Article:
In countries all around the world the music and movies industries are increasingly looking to web blockades to solve their piracy woes. The belief is that by blocking file-sharing sites at the ISP level, subscribers will eventually get frustrated enough to start testing out some of the legal offerings available.
Ireland was one of the first countries in the world to have an ISP blockade of The Pirate Bay. ISP Eircom backed out of a court battle with the major labels represented by the Irish Recorded Music Association (IRMA) and in 2009 blocked the site voluntarily.
Progress on having The Pirate Bay blocked by other ISPs then slowed due to legal issues, but once Ireland’s signing into law of the European Union (Copyright and Related Rights) Regulations 2012 had been completed, the ball was rolling again.
Following an action initiated by EMI, Sony, Warner and Universal against the ISPs UPC, Imagine, Vodafone, Digiweb, Hutchison 3G and Telefonica O2, in June 2013 the High Court gave the service providers just 30 days to block The Pirate Bay.
Now, just as expected, the labels are back. In their crosshairs this time is KickassTorrents, the second most popular torrent site in the world. The early signs suggest that achieving success will be a walk in the park.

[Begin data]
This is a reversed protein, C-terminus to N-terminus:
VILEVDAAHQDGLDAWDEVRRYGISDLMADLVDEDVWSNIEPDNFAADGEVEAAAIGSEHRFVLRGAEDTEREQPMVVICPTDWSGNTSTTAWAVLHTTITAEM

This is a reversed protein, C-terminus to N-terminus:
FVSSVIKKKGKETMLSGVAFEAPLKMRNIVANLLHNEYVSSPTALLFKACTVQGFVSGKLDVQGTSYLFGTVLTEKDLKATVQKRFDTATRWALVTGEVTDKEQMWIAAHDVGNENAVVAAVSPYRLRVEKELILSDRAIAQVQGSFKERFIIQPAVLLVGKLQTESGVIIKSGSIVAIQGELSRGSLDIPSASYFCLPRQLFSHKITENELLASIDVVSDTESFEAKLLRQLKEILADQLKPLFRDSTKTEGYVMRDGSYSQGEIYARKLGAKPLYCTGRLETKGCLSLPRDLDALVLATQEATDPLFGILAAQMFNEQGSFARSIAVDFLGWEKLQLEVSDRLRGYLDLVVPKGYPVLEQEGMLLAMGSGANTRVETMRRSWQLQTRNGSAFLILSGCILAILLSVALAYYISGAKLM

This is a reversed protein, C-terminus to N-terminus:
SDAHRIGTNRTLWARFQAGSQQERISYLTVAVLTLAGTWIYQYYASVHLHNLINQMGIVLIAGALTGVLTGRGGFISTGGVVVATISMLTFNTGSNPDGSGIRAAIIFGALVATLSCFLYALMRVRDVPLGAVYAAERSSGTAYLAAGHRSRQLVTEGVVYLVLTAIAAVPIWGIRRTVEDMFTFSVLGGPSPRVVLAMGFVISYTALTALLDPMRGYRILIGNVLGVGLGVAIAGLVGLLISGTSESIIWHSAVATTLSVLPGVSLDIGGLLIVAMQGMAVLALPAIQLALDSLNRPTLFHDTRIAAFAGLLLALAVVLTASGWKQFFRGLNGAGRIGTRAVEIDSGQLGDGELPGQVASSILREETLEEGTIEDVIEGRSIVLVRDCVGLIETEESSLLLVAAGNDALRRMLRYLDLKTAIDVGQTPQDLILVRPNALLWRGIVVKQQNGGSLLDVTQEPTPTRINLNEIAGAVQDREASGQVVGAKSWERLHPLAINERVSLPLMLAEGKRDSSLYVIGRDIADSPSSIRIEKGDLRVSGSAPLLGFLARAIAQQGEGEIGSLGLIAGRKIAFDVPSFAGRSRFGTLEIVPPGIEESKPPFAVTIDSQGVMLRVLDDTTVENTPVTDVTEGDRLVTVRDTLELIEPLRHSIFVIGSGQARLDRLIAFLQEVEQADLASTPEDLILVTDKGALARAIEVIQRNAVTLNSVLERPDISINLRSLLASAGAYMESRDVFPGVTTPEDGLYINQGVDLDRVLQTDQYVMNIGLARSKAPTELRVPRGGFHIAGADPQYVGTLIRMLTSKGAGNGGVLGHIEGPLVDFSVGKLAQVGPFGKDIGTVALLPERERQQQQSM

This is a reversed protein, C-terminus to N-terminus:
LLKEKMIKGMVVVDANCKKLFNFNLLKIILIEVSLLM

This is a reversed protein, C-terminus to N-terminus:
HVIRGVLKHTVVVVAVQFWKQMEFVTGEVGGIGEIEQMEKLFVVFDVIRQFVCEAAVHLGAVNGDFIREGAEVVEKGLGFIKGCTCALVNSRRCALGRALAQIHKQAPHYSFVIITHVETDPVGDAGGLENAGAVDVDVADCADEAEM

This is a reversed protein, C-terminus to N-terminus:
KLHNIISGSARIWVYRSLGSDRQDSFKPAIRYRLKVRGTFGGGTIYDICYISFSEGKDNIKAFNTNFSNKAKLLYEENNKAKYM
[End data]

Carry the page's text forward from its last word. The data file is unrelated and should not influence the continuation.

On Monday, Sony, Universal and Warner Music will head off to the High Court with demands that Ireland’s largest ISPs – Vodafone, UPC, O2, Digiweb and Hutchison 3G Ireland – block subscriber access to the site.
Speaking with the Irish Times, UPC – one of the few ISPs worldwide to aggressively contest blocking demands – confirmed it had been served with legal papers.
“UPC declined Irma’s request in pre-litigation correspondence to voluntarily block Kat. Our position is that ISPs should not, on a voluntary basis, choose what can or should be consumed by internet users. Such matters are for the government or the courts to decide,” the ISP said.
However, not all ISPs are taking such a strong line. Imagine, an ISP that was listed among the defendants in The Pirate Bay case, says it has informed the labels it will block KickassTorrents voluntarily if the defending ISPs lose their case.
IRMA chief Dick Doyle also confirmed that his group had reached agreements with several other ISPs in Ireland to block Kickass, even though they are not involved in the case. Aside from Eircom’s position against The Pirate Bay, this appears to be the first time that ISPs have agreed in bulk to block a file-sharing site voluntarily.
Success in this case for the labels, which appears to be almost guaranteed, will open up the possibility of even wider blockades in Ireland such as the ones across the water in the UK. And with ISPs now offering voluntary blocking if the conditions are right, the way seems smoother than ever before.